The Wulfric the Wanderer Series by Charles Moffat


Wulfric the Wanderer: The Portal of Destiny
(May 1, 2020)
by Charles Moffat (Author)
4.6 out of 5 stars (3 Reviews)

Wulfric has grown weary of hunting in the Snowfell Mountains of Korovia and decides to head south, looking for danger and adventure. What he finds however is a portal that takes him back in time to when legendary warriors walked the land, and when great dragons ate warriors like himself as a snack.

The Cult of the She-Bear (Wulfric the Wanderer) (Jan 1, 2021)
by Charles Moffat (Author)
5.0 out of 5 stars (1 Reviews)

Wulfric the Wanderer has traveled back in time to Korovia's Stone Age, when it is on the cusp of the Bronze Age. He has earned the trust and respect of the chieftain Ko Margus, and Wulfric has accepted that he is somehow destined to be trapped in this time period for the time being. But trouble is afoot. The priest of the tribe doesn't trust him and is growing suspicious. Worse, the tribe is being splintered between those who worship the tribe's horse god and a cult within their ranks of those who worship a she-bear goddess.

When the tribe finds megalithic carvings of bears in the side of a mountain the two sides begin to bicker about whether to destroy the carvings. Wulfric decides to investigate the nearby caves and the cave art within, finding more caverns that delve deeper into the mountain. What he doesn't know is that the bear carvings outside are magical wards that prevent a demonic entity inside the mountain from escaping. If the carvings are destroyed the entity will be freed and it will be able to feed once more...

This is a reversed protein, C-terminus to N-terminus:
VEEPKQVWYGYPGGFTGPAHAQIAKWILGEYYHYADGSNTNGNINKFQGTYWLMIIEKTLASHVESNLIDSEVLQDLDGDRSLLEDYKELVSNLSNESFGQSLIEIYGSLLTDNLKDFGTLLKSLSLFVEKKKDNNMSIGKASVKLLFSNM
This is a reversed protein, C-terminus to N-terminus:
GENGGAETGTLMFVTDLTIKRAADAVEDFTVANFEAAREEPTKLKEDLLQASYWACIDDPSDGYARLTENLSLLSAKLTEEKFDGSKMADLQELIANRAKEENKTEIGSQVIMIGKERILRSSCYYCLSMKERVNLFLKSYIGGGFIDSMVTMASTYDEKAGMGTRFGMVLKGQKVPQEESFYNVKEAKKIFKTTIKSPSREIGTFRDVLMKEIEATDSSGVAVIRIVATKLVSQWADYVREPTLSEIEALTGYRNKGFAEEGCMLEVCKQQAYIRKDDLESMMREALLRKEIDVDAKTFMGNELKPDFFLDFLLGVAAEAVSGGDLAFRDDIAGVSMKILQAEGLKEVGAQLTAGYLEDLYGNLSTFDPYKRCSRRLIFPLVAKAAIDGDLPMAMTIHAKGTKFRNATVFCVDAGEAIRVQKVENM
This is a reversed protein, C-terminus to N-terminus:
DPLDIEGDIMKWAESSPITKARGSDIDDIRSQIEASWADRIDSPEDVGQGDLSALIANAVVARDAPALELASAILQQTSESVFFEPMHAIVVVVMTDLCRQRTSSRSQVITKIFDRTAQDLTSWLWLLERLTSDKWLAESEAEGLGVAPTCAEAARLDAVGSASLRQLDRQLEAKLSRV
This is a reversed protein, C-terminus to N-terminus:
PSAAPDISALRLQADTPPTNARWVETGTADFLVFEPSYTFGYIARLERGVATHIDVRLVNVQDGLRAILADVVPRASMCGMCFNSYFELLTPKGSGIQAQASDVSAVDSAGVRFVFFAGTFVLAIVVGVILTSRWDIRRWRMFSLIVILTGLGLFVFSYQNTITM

Shifting Shadows in Iztark
(Wulfric the Wanderer) (Mar 1, 2020)
by Charles Moffat (Author) , Charles Moffat (Illustrator)
5.0 out of 5 stars (1 Reviews)

Wulfric the Wanderer has defeated the dark wizards inhabiting the Ivory Tower of Iztark, but upon exiting a strange old man approaches him with the promise of riches if he can assassinate the dark wizard known as Merchant-Lord Phrax Al-Amun. But Phrax's palace and harem full of women is guarded by more than mere mortal guards and the wandering barbarian-turned-assassin will have to battle his way through all manner of dangers and distractions.

Black Monoliths of Al-Kazar (Wulfric the Wanderer) (Sep 7, 2012)
by Charles Moffat (Author)
4.5 out of 5 stars (2 Reviews)

Tahira, Wulfric's great love, is dead and the barbarian from Korovia decides to strike out on his own. His journey brings him to a Quinian trading post on the coast of Al-Kazar... But what he encounters there however is black magic and 'Black Monoliths of Al-Kazar'. Forced into slavery Wulfric the Wanderer must unlock his own rage within the dark abyss of his soul.

The Unbreakable Arrow
(Sep 1, 2020)
by Charles Moffat (Author)
4.6 out of 5 stars (3 Reviews)
The stranger arrived in the village leading a dying injured horse.

The village was nameless, a collection of huts and stone buildings surrounded by the dense trees of an endless forest. The bedraggled people stared out of their hovels at the strange man with his injured horse, many a greedy eye on both of them. The look of desperation in their eyes was also one of hopelessness. These people had seen dark times and had taken to living in the woods to avoid the darkness enveloping much of the world.